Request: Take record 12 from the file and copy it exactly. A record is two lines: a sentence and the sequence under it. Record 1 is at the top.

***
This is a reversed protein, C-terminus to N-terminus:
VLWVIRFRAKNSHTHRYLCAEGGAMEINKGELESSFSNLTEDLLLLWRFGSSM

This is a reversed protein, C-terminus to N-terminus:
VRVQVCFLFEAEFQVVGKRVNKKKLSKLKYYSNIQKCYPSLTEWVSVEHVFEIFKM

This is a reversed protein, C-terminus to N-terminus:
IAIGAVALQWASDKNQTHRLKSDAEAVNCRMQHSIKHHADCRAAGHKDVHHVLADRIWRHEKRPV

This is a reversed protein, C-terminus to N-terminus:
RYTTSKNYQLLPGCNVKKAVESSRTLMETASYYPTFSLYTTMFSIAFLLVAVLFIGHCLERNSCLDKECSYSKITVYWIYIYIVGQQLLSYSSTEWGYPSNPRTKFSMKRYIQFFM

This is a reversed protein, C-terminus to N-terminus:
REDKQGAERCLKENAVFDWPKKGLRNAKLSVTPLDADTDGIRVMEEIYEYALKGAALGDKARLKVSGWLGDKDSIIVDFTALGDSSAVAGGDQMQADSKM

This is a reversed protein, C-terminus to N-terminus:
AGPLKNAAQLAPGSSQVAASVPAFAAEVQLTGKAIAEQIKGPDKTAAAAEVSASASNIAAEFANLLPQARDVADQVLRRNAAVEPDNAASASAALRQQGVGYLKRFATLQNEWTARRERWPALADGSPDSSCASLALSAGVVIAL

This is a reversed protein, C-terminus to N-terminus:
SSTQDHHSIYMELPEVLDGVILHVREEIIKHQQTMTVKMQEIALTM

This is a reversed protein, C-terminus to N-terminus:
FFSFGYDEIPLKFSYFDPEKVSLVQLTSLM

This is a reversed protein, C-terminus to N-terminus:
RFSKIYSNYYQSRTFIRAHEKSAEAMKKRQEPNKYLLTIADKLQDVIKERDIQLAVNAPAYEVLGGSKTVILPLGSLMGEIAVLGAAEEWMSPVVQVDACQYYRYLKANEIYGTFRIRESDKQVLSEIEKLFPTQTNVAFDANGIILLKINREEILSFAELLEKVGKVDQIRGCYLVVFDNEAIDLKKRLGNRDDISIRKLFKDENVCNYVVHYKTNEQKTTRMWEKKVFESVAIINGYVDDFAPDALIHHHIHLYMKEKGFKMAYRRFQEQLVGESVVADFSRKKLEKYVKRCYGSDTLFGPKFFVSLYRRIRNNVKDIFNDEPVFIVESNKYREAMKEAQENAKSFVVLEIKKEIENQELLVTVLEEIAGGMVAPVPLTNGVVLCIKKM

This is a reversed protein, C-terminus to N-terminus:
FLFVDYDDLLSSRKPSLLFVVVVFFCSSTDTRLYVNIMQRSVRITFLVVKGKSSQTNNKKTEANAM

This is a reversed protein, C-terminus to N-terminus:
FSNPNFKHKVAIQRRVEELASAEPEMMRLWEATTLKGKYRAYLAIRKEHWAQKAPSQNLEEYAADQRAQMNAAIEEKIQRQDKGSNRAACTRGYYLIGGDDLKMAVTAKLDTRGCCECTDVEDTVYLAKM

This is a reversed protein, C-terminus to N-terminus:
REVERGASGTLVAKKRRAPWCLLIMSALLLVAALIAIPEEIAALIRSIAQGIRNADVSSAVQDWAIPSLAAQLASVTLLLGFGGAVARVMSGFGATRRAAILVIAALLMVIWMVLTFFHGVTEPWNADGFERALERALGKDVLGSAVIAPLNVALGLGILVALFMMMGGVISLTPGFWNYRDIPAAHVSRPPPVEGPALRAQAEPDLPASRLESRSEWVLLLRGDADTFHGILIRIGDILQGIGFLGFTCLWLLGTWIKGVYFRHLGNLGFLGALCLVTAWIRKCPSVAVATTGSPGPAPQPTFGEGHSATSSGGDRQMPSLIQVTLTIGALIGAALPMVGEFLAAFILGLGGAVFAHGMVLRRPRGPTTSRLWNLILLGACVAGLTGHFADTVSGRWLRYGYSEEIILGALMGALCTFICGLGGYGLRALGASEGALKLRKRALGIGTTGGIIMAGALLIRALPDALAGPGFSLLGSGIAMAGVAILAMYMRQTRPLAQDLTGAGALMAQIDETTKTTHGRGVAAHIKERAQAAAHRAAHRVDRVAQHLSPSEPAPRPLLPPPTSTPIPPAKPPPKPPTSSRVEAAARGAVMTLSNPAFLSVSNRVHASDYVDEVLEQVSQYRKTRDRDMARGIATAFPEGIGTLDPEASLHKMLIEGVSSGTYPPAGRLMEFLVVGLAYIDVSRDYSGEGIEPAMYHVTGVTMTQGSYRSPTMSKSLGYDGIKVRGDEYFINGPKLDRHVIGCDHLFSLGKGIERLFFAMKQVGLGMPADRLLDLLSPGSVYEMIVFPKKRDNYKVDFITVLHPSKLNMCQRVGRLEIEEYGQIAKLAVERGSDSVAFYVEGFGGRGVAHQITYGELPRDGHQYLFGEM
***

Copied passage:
This is a reversed protein, C-terminus to N-terminus:
REVERGASGTLVAKKRRAPWCLLIMSALLLVAALIAIPEEIAALIRSIAQGIRNADVSSAVQDWAIPSLAAQLASVTLLLGFGGAVARVMSGFGATRRAAILVIAALLMVIWMVLTFFHGVTEPWNADGFERALERALGKDVLGSAVIAPLNVALGLGILVALFMMMGGVISLTPGFWNYRDIPAAHVSRPPPVEGPALRAQAEPDLPASRLESRSEWVLLLRGDADTFHGILIRIGDILQGIGFLGFTCLWLLGTWIKGVYFRHLGNLGFLGALCLVTAWIRKCPSVAVATTGSPGPAPQPTFGEGHSATSSGGDRQMPSLIQVTLTIGALIGAALPMVGEFLAAFILGLGGAVFAHGMVLRRPRGPTTSRLWNLILLGACVAGLTGHFADTVSGRWLRYGYSEEIILGALMGALCTFICGLGGYGLRALGASEGALKLRKRALGIGTTGGIIMAGALLIRALPDALAGPGFSLLGSGIAMAGVAILAMYMRQTRPLAQDLTGAGALMAQIDETTKTTHGRGVAAHIKERAQAAAHRAAHRVDRVAQHLSPSEPAPRPLLPPPTSTPIPPAKPPPKPPTSSRVEAAARGAVMTLSNPAFLSVSNRVHASDYVDEVLEQVSQYRKTRDRDMARGIATAFPEGIGTLDPEASLHKMLIEGVSSGTYPPAGRLMEFLVVGLAYIDVSRDYSGEGIEPAMYHVTGVTMTQGSYRSPTMSKSLGYDGIKVRGDEYFINGPKLDRHVIGCDHLFSLGKGIERLFFAMKQVGLGMPADRLLDLLSPGSVYEMIVFPKKRDNYKVDFITVLHPSKLNMCQRVGRLEIEEYGQIAKLAVERGSDSVAFYVEGFGGRGVAHQITYGELPRDGHQYLFGEM